The timing couldn’t have been more perfect: The Globe & Mail published an article decrying how Stephen Harper had been remaking the judiciary over the past many years, and then yesterday the Prime Minister announced the elevation of Justice Russ Brown of the Alberta Court of Appeal to the Supreme Court of Canada. (I should disclose that Justice Brown is a good friend of mine and a former colleague at the University of Alberta’s Faculty of Law.)
Over the next few days and then over the many coming years, undoubtedly Justice Brown will come under academic and journalistic scrutiny to see if his appointment fits a narrative that many on the left of academia and journalism like to paint.
The Globe article suggests a vast right-wing conspiracy whereby conservative operatives are spread all over the country hunting for the great judicial-conservative hope. Indeed, another article two days later was full of interviews with critics who wanted to change the judicial appointment system so that the (Conservative) government would have less discretion in the appointment of judges.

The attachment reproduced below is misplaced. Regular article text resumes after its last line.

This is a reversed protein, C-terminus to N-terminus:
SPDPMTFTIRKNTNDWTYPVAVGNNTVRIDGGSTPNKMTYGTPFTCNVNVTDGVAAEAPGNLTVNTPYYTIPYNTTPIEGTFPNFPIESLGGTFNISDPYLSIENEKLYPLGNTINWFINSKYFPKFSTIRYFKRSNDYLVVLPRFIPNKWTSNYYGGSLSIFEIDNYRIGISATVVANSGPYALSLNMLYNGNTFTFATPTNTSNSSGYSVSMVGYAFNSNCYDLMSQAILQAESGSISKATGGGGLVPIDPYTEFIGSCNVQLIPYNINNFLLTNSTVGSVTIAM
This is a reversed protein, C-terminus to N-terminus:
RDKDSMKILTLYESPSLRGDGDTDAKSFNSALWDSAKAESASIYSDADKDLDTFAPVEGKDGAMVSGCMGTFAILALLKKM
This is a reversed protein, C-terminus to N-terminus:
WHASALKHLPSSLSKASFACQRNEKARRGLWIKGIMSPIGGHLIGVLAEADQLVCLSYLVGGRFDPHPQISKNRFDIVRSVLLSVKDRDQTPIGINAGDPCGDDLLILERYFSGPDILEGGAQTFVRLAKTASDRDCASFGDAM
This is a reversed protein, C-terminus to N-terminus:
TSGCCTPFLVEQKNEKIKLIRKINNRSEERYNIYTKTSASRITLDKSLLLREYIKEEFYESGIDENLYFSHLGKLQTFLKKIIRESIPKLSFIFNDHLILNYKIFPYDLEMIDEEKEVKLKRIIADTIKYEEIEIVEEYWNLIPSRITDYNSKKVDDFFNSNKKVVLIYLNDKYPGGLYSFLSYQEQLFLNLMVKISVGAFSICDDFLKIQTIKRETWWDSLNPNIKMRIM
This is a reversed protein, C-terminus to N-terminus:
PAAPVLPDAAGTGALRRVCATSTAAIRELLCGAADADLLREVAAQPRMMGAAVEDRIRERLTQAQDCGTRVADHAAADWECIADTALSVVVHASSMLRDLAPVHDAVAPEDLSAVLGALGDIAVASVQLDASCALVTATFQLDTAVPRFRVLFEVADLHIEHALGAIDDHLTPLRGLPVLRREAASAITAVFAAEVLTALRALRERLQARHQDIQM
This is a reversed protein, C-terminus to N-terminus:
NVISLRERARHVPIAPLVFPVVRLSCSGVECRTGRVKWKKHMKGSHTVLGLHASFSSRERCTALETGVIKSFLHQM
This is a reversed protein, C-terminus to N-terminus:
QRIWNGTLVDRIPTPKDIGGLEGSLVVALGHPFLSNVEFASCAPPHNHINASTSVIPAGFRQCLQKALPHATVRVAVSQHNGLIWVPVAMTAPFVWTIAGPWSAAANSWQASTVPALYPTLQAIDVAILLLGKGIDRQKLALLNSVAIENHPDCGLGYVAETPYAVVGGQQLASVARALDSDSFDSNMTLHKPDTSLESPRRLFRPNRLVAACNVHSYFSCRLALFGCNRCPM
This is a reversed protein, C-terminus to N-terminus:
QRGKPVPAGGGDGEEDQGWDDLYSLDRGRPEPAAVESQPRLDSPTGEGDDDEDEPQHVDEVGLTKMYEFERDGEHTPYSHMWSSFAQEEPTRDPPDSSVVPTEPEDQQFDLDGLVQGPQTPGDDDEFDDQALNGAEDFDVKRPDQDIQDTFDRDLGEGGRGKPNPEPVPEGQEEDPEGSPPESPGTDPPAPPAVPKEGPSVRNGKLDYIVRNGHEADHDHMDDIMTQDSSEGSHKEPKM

Of course, as long as the Liberal government, and for that matter the Mulroney PC government before that, were appointing left-wing liberals, these critics praised the amazing meritorious appointments that were being made to our nation’s courts. But once the nature of appointments started to become more conservative, all of a sudden the appointments were characterized as ideological and conspiratorial.
Even assuming that the federal Conservatives have been trawling the bottoms of the ideological oceans looking for the most conservative judicial candidate they could find, the question remains: Why hasn’t it made a difference in our legal culture? After all, seven of the nine Supreme Court justices have been appointed by this government, and yet much of this government’s contentious legislation has been struck down...
Wednesday, July 29, 2015
Moin A. Yahya: Harper’s Judges under attack
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